First Lady of Law Sounds Legal Aid Reform Warning

Article excerpt

The first woman president of Birmingham Law Society has taken office with a stark warning that members of the public could be denied justice if proposed legal aid reforms are pushed through by the Government.

Mrs Jayne Willetts, a litigation partner at edge ellison in Birmingham, said plans by Home Secretary Mr Jack Straw and the Lord Chancellor Lord Irving to limit legal aid in both criminal and civil cases was entirely Treasury driven and ultimately would lead to two-tier system for the 'haves and the have nots'.

She said that although her own firm did not take legal aid cases it was clear from what her members told her that the situation was steadily deteriorating every year.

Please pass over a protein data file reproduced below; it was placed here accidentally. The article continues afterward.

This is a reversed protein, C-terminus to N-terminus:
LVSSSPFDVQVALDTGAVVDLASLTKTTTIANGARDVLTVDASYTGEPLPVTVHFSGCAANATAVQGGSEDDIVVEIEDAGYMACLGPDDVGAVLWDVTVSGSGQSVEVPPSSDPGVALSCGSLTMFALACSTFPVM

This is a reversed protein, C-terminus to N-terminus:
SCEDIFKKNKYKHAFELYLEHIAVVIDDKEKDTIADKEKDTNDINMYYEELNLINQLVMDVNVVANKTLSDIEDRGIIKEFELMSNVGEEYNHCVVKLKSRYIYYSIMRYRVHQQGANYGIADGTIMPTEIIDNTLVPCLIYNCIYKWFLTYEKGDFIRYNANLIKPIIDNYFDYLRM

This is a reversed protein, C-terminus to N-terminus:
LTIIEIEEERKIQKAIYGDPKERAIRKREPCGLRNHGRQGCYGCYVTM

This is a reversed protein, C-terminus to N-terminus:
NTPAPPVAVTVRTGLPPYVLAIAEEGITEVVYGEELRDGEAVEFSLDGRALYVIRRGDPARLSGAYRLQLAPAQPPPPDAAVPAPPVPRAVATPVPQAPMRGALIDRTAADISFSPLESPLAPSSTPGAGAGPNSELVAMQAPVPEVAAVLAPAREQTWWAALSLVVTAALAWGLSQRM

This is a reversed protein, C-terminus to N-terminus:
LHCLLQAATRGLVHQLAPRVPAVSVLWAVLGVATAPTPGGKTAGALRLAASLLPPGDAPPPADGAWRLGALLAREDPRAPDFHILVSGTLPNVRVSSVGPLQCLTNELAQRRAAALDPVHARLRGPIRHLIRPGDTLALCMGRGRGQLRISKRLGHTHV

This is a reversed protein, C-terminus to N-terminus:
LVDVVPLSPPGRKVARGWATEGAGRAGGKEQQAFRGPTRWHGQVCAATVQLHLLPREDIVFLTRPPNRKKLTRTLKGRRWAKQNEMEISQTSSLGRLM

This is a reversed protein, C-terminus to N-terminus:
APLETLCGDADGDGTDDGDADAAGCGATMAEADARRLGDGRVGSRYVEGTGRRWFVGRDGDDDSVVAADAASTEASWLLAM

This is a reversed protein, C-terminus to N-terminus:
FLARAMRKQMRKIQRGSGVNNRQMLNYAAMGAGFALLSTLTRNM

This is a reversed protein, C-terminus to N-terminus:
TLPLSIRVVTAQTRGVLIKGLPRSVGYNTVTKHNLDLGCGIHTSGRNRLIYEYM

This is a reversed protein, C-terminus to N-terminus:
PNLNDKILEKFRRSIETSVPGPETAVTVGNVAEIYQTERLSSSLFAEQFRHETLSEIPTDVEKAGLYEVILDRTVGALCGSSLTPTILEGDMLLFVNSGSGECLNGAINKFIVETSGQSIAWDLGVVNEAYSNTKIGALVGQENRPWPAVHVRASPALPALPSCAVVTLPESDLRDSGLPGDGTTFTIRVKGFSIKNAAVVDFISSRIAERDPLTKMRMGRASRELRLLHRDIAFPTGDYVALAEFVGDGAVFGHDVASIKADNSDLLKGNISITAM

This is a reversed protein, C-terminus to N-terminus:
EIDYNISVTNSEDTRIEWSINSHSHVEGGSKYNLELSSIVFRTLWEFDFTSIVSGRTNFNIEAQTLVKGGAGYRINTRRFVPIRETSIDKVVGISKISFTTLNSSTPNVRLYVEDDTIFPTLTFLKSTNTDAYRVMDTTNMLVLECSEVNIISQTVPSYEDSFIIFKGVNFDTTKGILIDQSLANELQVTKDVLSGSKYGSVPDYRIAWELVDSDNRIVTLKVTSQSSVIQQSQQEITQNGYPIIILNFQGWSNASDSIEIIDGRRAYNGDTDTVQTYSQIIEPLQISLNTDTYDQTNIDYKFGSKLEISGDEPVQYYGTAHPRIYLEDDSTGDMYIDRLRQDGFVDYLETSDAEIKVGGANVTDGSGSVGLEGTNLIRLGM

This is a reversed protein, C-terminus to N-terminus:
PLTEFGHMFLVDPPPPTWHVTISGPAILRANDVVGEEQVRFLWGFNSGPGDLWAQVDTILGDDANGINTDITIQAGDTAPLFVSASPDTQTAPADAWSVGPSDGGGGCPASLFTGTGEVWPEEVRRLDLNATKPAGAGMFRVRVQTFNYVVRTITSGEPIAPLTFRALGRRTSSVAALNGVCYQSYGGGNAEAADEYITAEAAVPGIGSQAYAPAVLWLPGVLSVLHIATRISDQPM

She said: 'I think that first and foremost the Government is trying to save money, plain and simple.

'One of my biggest concerns is that I don't think they have given sufficient regard to members of the public without access to lawyers, for instance, those that live in rural areas and may have to travel many miles for advice as fewer firms offer legal aid services.

'The number of firms offering their services on a no-win no-fee basis is also a good example of how some people will not get the representation they need.

'If a case that doesn't merit legal aid has a 60-70 per cent chance of success from the outset then a solicitor is likely to take that on but if it is only 50 per cent from the outset, although it may get better as the case proceeds, that claimant will be left without access to a solicitor. …